Off Plan new build concerns?

Off Plan new build concerns?

16:40 PM, 20th August 2015, About 9 years ago 16

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I am considering buying an off plan first floor 2 bed apartment in Biggleswade. These are going to be part of a huge envelopment that has been going on over many years. The developer is asking for 10% deposit of the asking price after the exchange of contract (28 days) and pay the balance on completion. Completion should be May/June 2016 although they wont give a fixed

Their are couple of things concerning me. Although the complex looks very presentable in glossy print the apartments are to be constructed above a row of four shops. I believe there will be small supermarket, chemist and a couple of others. I don’t think takeaways will be allowed. Secondly half the block ( 8 apartments) has to be allocated to Housing Association. Not that this should necessarily be a problem.

I was hoping that some body who may have purchased under similar circumstances may be able to shed some light on any potential pit falls with these new builds?

Many thanks,

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Neil Patterson

16:49 PM, 20th August 2015, About 9 years ago

Hi Giles,

You don’t say if you need a mortgage.

A mortgage offer is normally only valid for a maximum of 6 months and Criteria can change at any time so there is no guarantee finance would be in place when you need to complete at this early stage.

Lenders are also stricter on criteria for new build flats and some lenders don’t offer finance at all. Criteria is also strict if you are above or adjacent to commercial property especially if it falls under the category of noisy or smelly.

Also check with a lender if they are near to maximum exposure in the development as they will only lend on a certain percentage in one area and also a maximum percentage in the block.

How is your 10% deposit protected?

Giles Peacock

18:53 PM, 20th August 2015, About 9 years ago

Reply to the comment left by "Neil Patterson" at "20/08/2015 - 16:49":

Hi Neil,

Yes, I have made inquires with a broker and will probably go for a BTL mortgage, but as you say not until March/April next year because of the six month bit.

I will check on the 10% protection. Thanks, that is a very good point.

If I may ask. What are your thoughts on the apartments being above a row of shops?
I don't think there will be any takeaways allowed. As I understand it lenders don't always like it. This part of Biggleswade is extremely popular and it seems and anything half decent is sold within days.

Many thanks,

Mark Alexander - Founder of Property118

19:04 PM, 20th August 2015, About 9 years ago

Hi Giles

The deal you are considering has nearly all of the features I advise my clients to avoid:-

1) Off Plan = high risk in terms of build quality, availability of mortgage finance when built, developer going under pre completion

2) over commercial. These are finance able but on a restricted basis. Finance ability affects resale value

3) new build is always sold at a premium

4) Risk of buying in an investment Ghetto. If all properties are sold to investors then you will always be in competition with them from the off, especially with flats when they are all completed at the same time and all desperately looking for tenants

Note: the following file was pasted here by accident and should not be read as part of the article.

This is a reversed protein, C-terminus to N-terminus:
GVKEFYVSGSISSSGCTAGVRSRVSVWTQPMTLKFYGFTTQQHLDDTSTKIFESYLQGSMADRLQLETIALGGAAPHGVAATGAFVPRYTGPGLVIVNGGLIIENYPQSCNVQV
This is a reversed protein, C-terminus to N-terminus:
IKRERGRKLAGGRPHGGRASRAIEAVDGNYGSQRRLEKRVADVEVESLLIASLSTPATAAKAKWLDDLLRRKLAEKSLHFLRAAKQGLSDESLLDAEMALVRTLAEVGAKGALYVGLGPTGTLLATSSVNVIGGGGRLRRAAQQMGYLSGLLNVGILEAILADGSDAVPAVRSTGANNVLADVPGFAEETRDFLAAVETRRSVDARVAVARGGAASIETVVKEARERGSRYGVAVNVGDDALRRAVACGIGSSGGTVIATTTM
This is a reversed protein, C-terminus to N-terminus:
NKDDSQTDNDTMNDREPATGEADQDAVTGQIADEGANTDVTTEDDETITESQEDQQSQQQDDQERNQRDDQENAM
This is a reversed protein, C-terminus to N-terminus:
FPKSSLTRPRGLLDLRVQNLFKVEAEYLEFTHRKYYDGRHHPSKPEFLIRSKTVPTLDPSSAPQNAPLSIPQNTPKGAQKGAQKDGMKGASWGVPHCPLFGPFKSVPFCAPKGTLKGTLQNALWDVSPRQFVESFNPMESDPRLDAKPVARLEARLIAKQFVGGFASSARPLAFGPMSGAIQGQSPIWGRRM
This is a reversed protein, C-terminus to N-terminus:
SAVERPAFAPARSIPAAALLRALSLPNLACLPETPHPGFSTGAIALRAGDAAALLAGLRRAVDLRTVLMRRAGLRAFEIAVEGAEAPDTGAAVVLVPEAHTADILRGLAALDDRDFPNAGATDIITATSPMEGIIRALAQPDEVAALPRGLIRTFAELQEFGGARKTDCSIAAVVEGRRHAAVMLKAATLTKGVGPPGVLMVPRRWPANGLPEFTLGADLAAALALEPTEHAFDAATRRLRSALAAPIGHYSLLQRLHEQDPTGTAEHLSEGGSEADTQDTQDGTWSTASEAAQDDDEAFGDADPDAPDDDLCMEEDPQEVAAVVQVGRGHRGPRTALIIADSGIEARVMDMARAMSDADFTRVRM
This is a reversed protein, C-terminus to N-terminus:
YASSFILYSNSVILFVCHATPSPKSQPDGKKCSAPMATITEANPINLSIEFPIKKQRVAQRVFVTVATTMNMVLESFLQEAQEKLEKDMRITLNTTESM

Sorry to put a downer on things but I would advise you to put your money into an established development with a high concentration of owner occupiers

Giles Peacock

22:52 PM, 20th August 2015, About 9 years ago

Reply to the comment left by "Mark Alexander" at "20/08/2015 - 19:04":

Hi Mark,

Thanks for comments and no it not a downer. I appreciate your input to come to the right decision here.

In response to your comments. I agree with your observation on new builds and apartments in particular. I am constantly being bombarded with emails for huge off plan blocks of flats in Manchester of which I am extremely weary.

Where this one is hopefully different - Not sure if this will make any difference to your observation but here goes.

1. These particular builders have been building houses on this site for the last five years and as I understand they are going be there for another five years at least. My guess is they need to be quite careful about supplying inferior quality buildings. All assuming the market remains buoyant of course.

2. There are hundreds of free hold owner occupier houses on that site already

3. The block of apartments I am interested in has sixteen first and second floor flats only. Eight privately owned

4. The surroundings and immediate square will consist of shops, gyms, retirement complex, owner occupied houses, school etc

5. There are two well known builders and possibly others on the site

6. Other then the deposit I would only really start paying for the property in nine months time on completion. Paying this years prices.

7. My mortgage in principle has already been accepted

8. Demand for housing in the area is huge.

Many thanks,

Mark Alexander - Founder of Property118

23:08 PM, 20th August 2015, About 9 years ago

Reply to the comment left by "Giles Peacock" at "20/08/2015 - 22:52":

Seems like you've convinced yourself its a good deal Giles.

What is it about these apartments that really attracts you?

If it that they are more anaesthetically pleasing then a two up two down house in an established area?

What are the cost/yield comparables?

Have you factored in ground rent and service charges, i.e. deducted them from annual rent when comparing to a little house and the available yields?

A very famous saying from Donald Trump about how to make money in property is "don't wait to buy property, buy property and wait"

I change that a bit to; "buy the right property and wait."

I'm not saying you've got a bad deal, I'm just trying to help you make the right decision by playing Devils Advocate.

Giles Peacock

9:40 AM, 21st August 2015, About 9 years ago

Reply to the comment left by "Mark Alexander" at "20/08/2015 - 23:08":

Hi Mark,
I have been trying to find a property for some time. My plan was to flip, however with the way the market is particularly in the South East with almost everything, even in very bad condition being sold for a premium and offering very little or no equity.

I suppose I have got to the point where frustration has set in and this new build seems like a reasonable idea mainly due to being able purchase at this years prices, yet start paying for it next year. Of course I realise this is not a bargain and this purchase would be based on the assumption the market continues it upward trend well into next year particularly in the popular locations. On completion I would decide on selling or BTL. Rented property is huge demand around there and returns are good for the South East